Libyan workers abandon Mellitah complex, stop gas supplies
TRIPOLI Nov 15 (Reuters) - Workers have abandoned a Libyan oil port and shut off gas supplies needed for local power generation after the site was seized by protesters demanding more political rights, the state National Oil Corp (NOC) and strikers said.
Two weeks ago, members of the Amazigh, or Berber, minority, seized the Mellitah complex, operated by NOC and Italy's ENI .
The protesters had said they would occasionally allow tankers to load condensates to avoid running port tanks at full capacity, which would risk a shutdown of the oil and gas complex.
But NOC spokesman Mohammed al-Harari said gas supplies for local power plants had stopped from Mellitah on Thursday at 7 pm after workers left the plant, located 100 km west of Tripoli.
"The Mellitah complex is closed. All the workers there are not able to work or not coming to work in this environment," he said. "Everything is shut down."
On Wednesday, NOC said it had slashed production at the 130,000 barrels-a-day El Feel field to 18,000 bpd, because tanks were running full at the connecting Mellitah port.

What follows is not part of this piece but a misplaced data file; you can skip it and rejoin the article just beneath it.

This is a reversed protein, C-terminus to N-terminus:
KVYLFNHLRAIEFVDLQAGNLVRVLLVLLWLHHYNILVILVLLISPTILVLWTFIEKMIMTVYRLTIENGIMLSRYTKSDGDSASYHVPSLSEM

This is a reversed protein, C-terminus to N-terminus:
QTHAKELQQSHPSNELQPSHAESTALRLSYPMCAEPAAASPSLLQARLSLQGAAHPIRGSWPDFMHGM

Harari was unable to give a production update on Friday, which is a weekend day in Libya.
A spokesman for the protesters camping out at the port confirmed that workers had left the complex but blamed Mellitah and NOC staff for the escalation.
"We told them they can continue producing gas for local consumption, but they decided to shut it down and leave the complex," he said. "We also gave them a letter that tankers can load condensates, but they decided to escalate this."
On Thursday, Libya's public power company urged authorities to take urgent measures to end what it called a crisis after gas supplies were cut from Mellitah.
The Amazigh are demanding that their language rights be guaranteed by the constitution, adding to the challenges faced by Prime Minister Ali Zeidan, who also faces opposition from Islamists in parliament.
Libya's government is struggling to cope with protesters who have taken over eastern oil ports and a western terminal to bolster demands for more rights or better conditions.
Oil exports are at a fraction of levels earlier this year of more than 1 million barrels per day. (Reporting by Ulf Laessing; Editing by Jane Baird)
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